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dc.contributor.authorUsmani, Asif
dc.contributor.authorFlint, Graeme
dc.contributor.authorJowsey, Allan
dc.contributor.authorRoben, Charlotte
dc.contributor.authorTorero, Jose L
dc.coverage.spatial11en
dc.date.accessioned2007-04-24T08:30:53Z
dc.date.available2007-04-24T08:30:53Z
dc.date.issued2006-10
dc.identifier.citationProceedings of the International Congress on Fire Safety in Tall Buildingsen
dc.identifier.isbn84-8102-415-5
dc.identifier.urihttp://hdl.handle.net/1842/1562
dc.description.abstractThis paper presents a summary of the author’s investigation into the collapse of tall buildings. A large number of computational analyses have been carried out at the University of Edinburgh (UoE) over the last 4 years in order to understand the collapse of the tall buildings of the World Trade Center (WTC) complex on September 11, 2001 following the terrorist attacks that day. The aim of these analyses has no been to carry out a “forensic” investigation (as this was done by official US government sponsored investigation by NIST, see wtc.nist.gov). The primary purpose of the UoE investigations was to understand the global collapse mechanisms of tall buildings as a result of extensive (involving multiple floors) fires and from these analyses identify any “generic” collapse mechanisms that may or may not exist. Such identification will allow the development of new design methods resulting in enhancing the safety and robustness of tall buildings again fire.en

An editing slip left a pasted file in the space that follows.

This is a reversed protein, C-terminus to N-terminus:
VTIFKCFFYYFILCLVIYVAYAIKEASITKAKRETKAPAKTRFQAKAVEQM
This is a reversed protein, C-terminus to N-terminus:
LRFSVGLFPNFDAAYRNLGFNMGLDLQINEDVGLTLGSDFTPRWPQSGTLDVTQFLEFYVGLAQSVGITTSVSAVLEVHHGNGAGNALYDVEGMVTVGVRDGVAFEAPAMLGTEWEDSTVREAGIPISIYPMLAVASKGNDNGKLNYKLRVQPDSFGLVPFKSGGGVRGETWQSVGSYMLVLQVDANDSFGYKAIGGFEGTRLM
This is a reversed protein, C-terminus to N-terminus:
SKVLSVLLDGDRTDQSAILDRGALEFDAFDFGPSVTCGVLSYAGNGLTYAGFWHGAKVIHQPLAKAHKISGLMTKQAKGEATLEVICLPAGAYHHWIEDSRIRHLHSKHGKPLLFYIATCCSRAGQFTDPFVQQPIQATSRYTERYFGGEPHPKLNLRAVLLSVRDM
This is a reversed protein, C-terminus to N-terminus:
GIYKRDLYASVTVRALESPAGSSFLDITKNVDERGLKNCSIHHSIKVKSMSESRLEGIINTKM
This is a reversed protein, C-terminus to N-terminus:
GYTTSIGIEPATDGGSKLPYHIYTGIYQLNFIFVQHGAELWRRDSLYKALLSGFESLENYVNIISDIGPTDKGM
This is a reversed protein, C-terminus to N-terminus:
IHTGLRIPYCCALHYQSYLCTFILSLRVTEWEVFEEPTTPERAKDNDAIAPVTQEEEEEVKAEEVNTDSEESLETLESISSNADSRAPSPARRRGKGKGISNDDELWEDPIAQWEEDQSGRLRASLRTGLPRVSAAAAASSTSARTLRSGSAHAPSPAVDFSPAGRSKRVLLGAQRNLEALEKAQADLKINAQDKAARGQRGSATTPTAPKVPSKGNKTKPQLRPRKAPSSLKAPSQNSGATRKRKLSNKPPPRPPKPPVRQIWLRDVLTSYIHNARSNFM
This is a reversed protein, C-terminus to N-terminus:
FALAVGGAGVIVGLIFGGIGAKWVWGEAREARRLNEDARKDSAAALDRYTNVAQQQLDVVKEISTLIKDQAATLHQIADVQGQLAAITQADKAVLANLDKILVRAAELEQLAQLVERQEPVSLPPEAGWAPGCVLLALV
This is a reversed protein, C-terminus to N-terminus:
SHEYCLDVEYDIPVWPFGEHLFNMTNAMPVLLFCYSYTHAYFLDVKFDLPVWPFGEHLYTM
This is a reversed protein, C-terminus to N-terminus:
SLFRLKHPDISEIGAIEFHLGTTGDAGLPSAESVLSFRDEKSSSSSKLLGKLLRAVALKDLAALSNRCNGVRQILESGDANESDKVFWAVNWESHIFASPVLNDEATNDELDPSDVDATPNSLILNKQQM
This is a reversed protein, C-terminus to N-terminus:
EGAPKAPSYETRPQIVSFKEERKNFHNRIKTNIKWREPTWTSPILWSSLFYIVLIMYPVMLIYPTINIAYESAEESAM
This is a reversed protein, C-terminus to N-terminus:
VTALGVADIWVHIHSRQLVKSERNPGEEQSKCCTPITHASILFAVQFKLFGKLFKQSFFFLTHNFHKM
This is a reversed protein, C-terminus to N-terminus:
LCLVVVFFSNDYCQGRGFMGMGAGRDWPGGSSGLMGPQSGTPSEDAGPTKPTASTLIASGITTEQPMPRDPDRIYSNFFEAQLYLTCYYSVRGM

dc.format.extent3386282 bytes
dc.format.mimetypeapplication/pdf
dc.language.isoen
dc.subjectcollapse mechanismen
dc.subjectfire safetyen
dc.subjectWorld Trade Centreen
dc.titleCollapse scenarios of WTC 1 & 2 with extension to generic tall buildingsen
dc.typeConference Paperen


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